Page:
Almost forty years ago I knew a preacher whose brilliant mind, apparent soundness in the faith and insight into God’s word was a joy and inspiration to me. Then for reasons unknown to me, he departed from the faith. My last memory of him was as he stood bearded and unkempt, looking about half drunk. I had wept and prayed about him as I tried to find a way to reach him. Then I stopped after about ten years.

My problem may have been threefold. It is probable that I really did not care enough. In my arrogance or pride, I may have thought, like Peter, “Though all may forsake thee, I never will” and looked upon my brother with contempt, thinking myself to be so far beyond his spiritual or intellectual problems that I could not bother with him.

Second, it may be that I had a theological problem. I knew the Bible said in Hebrews 6:4-6, “For as touching those who were once enlightened and tasted of the heavenly gift, and were made partakers of the Holy Spirit, and tasted the good word of God, and the powers of the age to come, and then fell away, it is impossible to renew them again unto repentance; seeing they crucify to themselves the Son of God afresh, and put him to an open shame.” I knew that 1 John5:16says, “There is a sin unto death: I do not say that he shall pray for it.” I may have misunderstood the meaning of these passages.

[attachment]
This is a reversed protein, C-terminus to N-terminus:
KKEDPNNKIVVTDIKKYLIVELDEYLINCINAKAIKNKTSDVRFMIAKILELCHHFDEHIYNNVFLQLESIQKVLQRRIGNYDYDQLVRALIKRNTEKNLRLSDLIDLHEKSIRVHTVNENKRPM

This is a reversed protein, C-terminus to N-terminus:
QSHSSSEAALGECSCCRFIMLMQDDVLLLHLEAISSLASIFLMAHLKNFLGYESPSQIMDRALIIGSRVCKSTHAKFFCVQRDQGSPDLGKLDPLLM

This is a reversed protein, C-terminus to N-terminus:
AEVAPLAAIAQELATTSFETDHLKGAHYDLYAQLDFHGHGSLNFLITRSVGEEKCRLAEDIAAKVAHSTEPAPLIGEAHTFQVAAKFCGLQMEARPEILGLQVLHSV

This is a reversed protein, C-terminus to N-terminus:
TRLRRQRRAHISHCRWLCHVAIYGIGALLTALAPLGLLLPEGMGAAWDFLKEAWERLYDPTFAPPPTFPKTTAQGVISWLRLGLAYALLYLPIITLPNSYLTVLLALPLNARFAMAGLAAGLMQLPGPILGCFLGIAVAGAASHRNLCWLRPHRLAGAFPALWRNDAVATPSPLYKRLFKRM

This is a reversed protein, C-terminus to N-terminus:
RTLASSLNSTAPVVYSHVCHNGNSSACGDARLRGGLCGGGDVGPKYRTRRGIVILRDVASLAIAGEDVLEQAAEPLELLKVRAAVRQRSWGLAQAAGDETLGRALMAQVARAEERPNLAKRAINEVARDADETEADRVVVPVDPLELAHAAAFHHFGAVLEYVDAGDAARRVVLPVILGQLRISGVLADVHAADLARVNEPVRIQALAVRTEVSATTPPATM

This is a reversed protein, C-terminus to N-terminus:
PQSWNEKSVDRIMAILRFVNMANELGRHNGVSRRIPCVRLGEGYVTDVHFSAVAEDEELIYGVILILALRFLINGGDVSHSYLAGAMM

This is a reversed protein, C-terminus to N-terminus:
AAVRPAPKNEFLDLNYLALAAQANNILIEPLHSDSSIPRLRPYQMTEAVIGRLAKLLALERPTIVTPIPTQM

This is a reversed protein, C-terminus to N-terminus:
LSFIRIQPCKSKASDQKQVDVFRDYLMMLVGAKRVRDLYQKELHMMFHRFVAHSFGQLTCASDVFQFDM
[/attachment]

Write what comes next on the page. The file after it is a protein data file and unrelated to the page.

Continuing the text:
Third, a related problem may have been that even if I understood the meaning of the passages, I may have misapplied them. I may have assumed he was in that category and was therefore hopelessly lost. Many of us may do that with various passages. We think we understand the passage, “And there shall in no wise enter into it any thing that defileth — or maketh a lie” (Revelation21:27). I may hear a person say to one person, “I feel pretty good” and to another a few minutes later, “I do not feel very well.” I conclude that he has lied, and therefore that I have the right to consign him to hell.

The truth is, I am not in the consigning business, and I need to know that I may easily misapply a passage to a particular situation. There may be many other reasons I gave up praying for the man, but when he returned to the fold after 40 years, I had to humbly face the fact that I had not properly practiced what I preach.

I preach that one should never give up hope. I gave up hope. I preach that one should not assume he has the facts straight, and act on his assumptions rather than the facts. I acted on my assumptions. I preach, “Judge not, that ye be not judged” (Matthew 7:1). Probably I judged in the sense that I assumed I knew far more about motive, purpose, attitude and ultimate condition than I actually did.

In any case, I stopped forty years too soon. It is possible that many others did not. God did not, at any rate. Let us not grow weary in well doing, for in due season we shall reap if we faint not (Galatians 6:9). Let us “Pray without ceasing” (1 Thessalonians5:17). Let us “Love one another from a pure heart fervently” (1 Peter1:22). Let us obey Galatians 6:1, “Brethren, even if a man be overtaken in any trespass, ye who are spiritual, restore such a one in a spirit of gentleness; looking to thyself, lest thou also be tempted.”

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